Went back to Catedral today, after yesterday's debut, for my second ever day of snowboarding. Sadly, the weather was not very good today: it was raining in the village and on the snow all day, and I got soaked through by the freezing-cold precipitation; so much so, that I had to return to Bariloche at the early hour of 3pm, in order to get myself warm and dry, and to avoid catching pneumonia or something. But anyway, I managed to get myself another lesson, and I got in a fair bit more snowboarding practice. So it was a wet day, but a day of progress nonetheless.
The sub-optimal and most unpleasant business of finding a group snowboarding lesson, from Catedral's mess of ski schools, repeated itself today, and it was no easier than yesterday. I managed to get myself another "first-day only lesson", with Catedral Mountain (I didn't tell them that I already got one of these, with a different school yesterday), which included the day's board hire. Once again, they weren't too happy about offering the group lesson, and they were very insistent that "you can't really learn snowboarding in a group" (BULL$#%&!), and that it would be better if I took a private lesson. And once again, I told them that I'm taking the group lesson, if they have it, or nothing at all.
Well, it turned out that I got a private lesson, for the price of a group one! Nobody else turned up asking for a group lesson, and I'd already paid and booked in to the class; so they gave it to me 1-on-1. My instructor, Martín, was a great guy: in today's 1-hour lesson (from 12:30pm), he went over the basics with me, and then started showing me "what snowboarding's all about". That is, he showed me the basics of how to carve down a hillside on a snowboard, which involves turning so that you're alternately facing backwards, and then forwards — always with your strong foot in front. The first time that I managed a full turn backwards and forwards, it felt so daym cool, I couldn't believe it! That was the first time that I really experienced the sheer fun of snowboarding. I think it's only going to get better from here.
Unlike his employers, Martín was also a really nice guy (plus he spoke English). He asked if I would come back tomorrow for another lesson, and I told him that I couldn't, as the school only offered the lesson + board hire combo for your first beginner day on the slopes. He told me not to worry, that I can come back tomorrow and have another group lesson (whether we have a "group" or not) — all I have to do is ask for him. Hopefully, he'll be true to his word, and I'll be able to get more lessons! Anyway, we'll see.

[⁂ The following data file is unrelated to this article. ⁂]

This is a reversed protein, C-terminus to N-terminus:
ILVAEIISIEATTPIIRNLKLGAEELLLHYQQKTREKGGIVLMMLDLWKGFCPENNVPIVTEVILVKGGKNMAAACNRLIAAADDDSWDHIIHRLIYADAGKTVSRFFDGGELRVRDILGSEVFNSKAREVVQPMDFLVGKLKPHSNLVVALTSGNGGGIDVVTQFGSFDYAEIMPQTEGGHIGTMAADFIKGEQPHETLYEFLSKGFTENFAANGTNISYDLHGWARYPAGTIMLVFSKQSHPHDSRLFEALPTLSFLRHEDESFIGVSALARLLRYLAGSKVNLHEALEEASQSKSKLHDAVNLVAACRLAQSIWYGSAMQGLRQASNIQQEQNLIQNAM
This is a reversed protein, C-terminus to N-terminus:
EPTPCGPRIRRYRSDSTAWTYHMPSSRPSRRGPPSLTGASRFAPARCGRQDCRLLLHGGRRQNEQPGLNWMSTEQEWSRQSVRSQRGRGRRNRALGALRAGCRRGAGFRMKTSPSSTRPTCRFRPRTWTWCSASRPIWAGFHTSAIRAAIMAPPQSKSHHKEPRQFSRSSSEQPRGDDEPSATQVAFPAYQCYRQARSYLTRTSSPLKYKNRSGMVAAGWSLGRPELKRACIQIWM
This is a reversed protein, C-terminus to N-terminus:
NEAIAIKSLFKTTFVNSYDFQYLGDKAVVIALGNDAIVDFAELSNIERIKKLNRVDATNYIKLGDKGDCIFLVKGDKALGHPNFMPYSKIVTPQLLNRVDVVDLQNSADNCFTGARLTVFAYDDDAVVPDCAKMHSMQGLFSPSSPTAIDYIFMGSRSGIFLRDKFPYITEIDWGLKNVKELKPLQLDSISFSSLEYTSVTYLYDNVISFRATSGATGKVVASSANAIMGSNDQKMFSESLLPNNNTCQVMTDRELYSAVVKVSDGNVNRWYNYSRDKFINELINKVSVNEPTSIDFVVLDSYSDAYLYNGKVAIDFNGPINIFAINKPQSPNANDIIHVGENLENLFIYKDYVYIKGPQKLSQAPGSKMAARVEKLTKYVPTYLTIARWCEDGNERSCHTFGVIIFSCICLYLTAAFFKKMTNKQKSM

Today, I also finally settled on which foot is my stronger foot, and thus which should be in front on the snowboard. Snowboarders come in two varieties: "regular" (left foot in front), and "goofy" (right foot in front). Which one you choose is simply a matter of which foot you're more comfortable having in front. Yesterday, I went regular, but I wasn't entirely confident that it was right for me. So this morning, I tried goofy. Anyway, goofy felt even less right: so I think that I'll stick to regular, and that hopefully as I progress, I'll be more comfortable with it, as I get comfortable with snowboarding in general. People who have experience in surfing, or in skateboarding, already know which is their stronger foot: since all I've done before is a bit of (very casual) sandboarding, I had no idea which was better for me. All things going well, I think I've figured it out now.
I did quite good today: I can now do two or three carving turns on the snowboard, before falling spectacularly on my face (which is an improvement). I also went up one of the big chairlifts today — the Princesa I — and made it back down the mountain in one piece. One thing that I've discovered, is that going down narrow "catwalks" on a snowboard is Really Hard™! These flattish, road-like paths down are really easy on a pair of skis — but on a snowboard, they're even harder than going down a steep hill. On the straight and slightly-steep bits, it's very hard to control your speed or your steering; and on the totally flat bits, you just stop, and you have no ski poles to push yourself forward on the snow. Major pain in the a$$.
Pommers and chairlifts are also quite a challenge on a snowboard. The pommers, in particular, took me all morning to mount all the way to their top. Stopping the board from veering off, and keeping the rubber ball between your sideways legs, is no easy task. Chairlifts aren't as bad as pommers, but they're still difficult: you have to kinda twist yourself sideways when you're getting off them; and then you have to board off them with your back foot unbound. These things were made for skiers: using them with a snowboard is an ugly and an uncomfortable hack.
Anyway, I got soaked all morning by the cold rain that was pouring down on the mountain; and by the afternoon, I was wet all the way through to my undies, and the water inside my clothes was rapidly freezing up. And me with it. By 3pm, I realised that this was a combination that I couldn't put up with any longer — if I stayed on the slopes, I was going to get sick and catch a cold — so I jumped on the bus, and headed back to Bariloche a bit early. Once back at Patanuk, the amazing hot showers there never felt so good, and I stayed in for quite a while, until I was fully thawed.